When eating in the dining centers, students may be unaware of how much food they are wasting when they dump their trays at the end of every meal.
Monday night, Kelly Whitehair, instructor in the College of Human Ecology, gave a presentation on campus-wide food waste in Kramer Dining Center called “REthink: REduce, REuse, REcycle” as part of the K-State First program.
According to Whitehair, the university dumps approximately 3.6 million tons of waste per year, 10 to 20 percent of which is food that people can still eat.
In a study conducted in the 1990s, the Derby Dining Center threw away more than 167,000 pounds of food waste. Now, that figure is even higher.
“Right now, Derb feeds about 30-40 percent more than they did in the ’90s,” Whitehair said. “Think about how much edible food is thrown away now.”
Whitehair first became interested in conducting food waste research when she worked at the Van Zile Dining Center. She and several others began asking students if they could mark their tray and have answer a short survey.
“Previous studies gave me an average,” Whitehair said. “I didn’t want to know an estimate. I wanted to know how much each student was throwing away.”
Approximately 540 students eat in the Van Zile Dining Center, 40 percent of whom consented to have their trays marked and participate in Whitehair’s survey. When students finished eating and sent their trays to the kitchen, dining center staff set them aside for Whitehair and her team to weigh the remaining food.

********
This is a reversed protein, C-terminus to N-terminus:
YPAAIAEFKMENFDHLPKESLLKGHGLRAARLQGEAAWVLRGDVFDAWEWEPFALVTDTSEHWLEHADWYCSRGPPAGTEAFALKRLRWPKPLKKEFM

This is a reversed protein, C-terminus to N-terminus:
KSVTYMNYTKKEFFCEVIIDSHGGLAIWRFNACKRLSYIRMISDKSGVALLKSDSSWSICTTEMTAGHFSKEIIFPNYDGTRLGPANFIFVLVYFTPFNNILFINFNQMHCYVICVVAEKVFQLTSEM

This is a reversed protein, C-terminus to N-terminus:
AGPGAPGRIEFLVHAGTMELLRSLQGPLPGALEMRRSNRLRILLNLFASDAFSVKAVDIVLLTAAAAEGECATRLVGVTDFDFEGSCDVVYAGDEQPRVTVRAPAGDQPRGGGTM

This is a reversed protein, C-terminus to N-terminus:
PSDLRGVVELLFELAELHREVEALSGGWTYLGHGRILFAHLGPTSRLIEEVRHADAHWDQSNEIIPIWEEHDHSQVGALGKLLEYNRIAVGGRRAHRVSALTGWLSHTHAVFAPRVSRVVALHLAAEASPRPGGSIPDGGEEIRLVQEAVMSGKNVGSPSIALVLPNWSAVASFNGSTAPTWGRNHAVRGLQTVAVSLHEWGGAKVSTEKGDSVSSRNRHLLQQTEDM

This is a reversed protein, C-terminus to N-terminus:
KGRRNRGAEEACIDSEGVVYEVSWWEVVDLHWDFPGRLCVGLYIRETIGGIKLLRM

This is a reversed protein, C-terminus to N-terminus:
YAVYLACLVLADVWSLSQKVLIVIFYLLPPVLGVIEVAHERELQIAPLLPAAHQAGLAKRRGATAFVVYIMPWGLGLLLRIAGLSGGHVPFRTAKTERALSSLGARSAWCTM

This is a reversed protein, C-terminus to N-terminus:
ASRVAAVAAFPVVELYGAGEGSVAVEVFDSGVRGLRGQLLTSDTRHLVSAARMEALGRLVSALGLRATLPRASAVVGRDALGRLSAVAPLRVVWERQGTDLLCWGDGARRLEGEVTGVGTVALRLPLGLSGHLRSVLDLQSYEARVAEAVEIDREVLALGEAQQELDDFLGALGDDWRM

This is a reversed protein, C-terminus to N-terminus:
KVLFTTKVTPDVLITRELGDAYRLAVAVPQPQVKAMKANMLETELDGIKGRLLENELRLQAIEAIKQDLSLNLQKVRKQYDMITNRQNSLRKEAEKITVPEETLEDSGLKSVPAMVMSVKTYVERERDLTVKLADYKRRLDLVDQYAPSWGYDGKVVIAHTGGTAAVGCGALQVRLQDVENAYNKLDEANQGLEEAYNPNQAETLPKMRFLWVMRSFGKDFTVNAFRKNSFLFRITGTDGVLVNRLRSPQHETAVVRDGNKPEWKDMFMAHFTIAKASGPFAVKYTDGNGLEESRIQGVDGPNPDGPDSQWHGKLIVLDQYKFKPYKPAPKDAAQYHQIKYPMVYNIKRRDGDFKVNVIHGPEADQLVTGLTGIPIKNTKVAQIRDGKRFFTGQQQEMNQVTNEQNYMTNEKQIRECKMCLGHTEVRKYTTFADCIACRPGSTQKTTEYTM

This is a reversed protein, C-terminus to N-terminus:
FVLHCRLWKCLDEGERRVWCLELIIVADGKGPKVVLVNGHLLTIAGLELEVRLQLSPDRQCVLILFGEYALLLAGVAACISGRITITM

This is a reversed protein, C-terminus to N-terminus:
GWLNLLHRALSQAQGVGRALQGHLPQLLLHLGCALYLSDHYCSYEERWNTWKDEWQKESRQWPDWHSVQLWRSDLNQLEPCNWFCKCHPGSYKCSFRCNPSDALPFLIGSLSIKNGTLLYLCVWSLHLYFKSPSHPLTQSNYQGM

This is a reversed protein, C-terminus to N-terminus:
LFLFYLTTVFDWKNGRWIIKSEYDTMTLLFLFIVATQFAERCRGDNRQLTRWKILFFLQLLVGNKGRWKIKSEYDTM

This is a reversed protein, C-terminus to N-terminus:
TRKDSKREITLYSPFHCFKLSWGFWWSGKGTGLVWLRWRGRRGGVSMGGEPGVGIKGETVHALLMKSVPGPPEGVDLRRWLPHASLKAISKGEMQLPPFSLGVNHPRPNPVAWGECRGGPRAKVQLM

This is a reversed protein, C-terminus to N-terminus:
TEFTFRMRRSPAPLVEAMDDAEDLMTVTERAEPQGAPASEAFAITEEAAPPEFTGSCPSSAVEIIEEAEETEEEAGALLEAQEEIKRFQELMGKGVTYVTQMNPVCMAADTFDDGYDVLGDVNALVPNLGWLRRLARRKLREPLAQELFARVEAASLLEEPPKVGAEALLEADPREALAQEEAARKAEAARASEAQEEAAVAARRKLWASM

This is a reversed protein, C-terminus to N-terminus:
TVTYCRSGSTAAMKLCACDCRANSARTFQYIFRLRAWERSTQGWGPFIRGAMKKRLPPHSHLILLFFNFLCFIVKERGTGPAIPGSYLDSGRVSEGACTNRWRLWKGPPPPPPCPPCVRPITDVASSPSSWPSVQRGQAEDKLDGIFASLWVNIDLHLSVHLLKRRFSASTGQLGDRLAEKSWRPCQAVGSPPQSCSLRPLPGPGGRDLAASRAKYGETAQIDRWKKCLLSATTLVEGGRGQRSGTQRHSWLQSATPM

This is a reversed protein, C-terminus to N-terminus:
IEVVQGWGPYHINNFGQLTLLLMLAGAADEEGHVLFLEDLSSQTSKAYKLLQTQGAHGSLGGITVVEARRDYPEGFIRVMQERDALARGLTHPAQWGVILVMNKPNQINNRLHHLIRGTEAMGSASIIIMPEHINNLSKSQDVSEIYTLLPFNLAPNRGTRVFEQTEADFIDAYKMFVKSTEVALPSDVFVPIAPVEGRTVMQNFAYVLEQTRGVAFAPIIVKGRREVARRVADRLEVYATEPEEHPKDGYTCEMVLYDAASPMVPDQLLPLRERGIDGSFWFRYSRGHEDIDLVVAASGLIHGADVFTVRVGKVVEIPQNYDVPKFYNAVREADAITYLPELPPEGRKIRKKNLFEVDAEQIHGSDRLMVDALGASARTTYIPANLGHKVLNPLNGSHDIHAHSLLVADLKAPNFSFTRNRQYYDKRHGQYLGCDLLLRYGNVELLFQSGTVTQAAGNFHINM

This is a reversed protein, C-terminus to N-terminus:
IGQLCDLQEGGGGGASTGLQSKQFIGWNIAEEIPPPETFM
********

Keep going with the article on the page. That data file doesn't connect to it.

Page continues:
On average, the students left about 2 ounces of food waste on their trays, adding up to 1.5 tons of food thrown out during the course of a week. However, one-third of the students had next to no food waste on their trays, which meant that many more students wasted a lot more.
“When you throw away food, it breaks down in a bad way in the dump,” Whitehair said. “It produces a bad form of methane from the way it breaks down.”
Whitehair saw that K-State could become a more eco-friendly and sustainable campus and realized she had the opportunity to help.
“I wanted something that made the students think it was their idea,” Whitehair said. “You can initiate the change and make it your idea because it is.”
Whitehair decided to keep it simple: she made a poster with the slogan: “All taste … no waste.” Later, after the posters had been circulated around the dining center, Whitehair came back and saw a 15 percent decrease in food waste.
“The main point is to get the word out and get everyone involved,” Whitehair said.
Monday night’s presentation was part of a K-State First Initiative called Beyond the Classroom, where students can connect and learn about important issues outside of class.
“We try to focus our topics around our dynamic faculty,” said Laura Foote, assistant coordinator for K-State First. “We wanted to tie in with the bigger university recycling and Earth Day programs.”
In addition to the presentation, students from Marlatt and Goodnow halls competed in a recycling challenge, in which students went through the two halls and picked up all the recyclables they could within 15 minutes.
“This was really fun,” said Kendal Hardinger, sophomore in open option and resident of Goodnow Hall. “It was all about seeing the things you throw away and how much people are recycling and how much that can amount to.”
Although both teams brought many bags of recycling back, Goodnow Hall won, based on the quality and quantity of recyclables.
“I think this opened the eyes of the students who came here,” said Joey Thomas, junior in human resources and general management and resident of Goodnow Hall.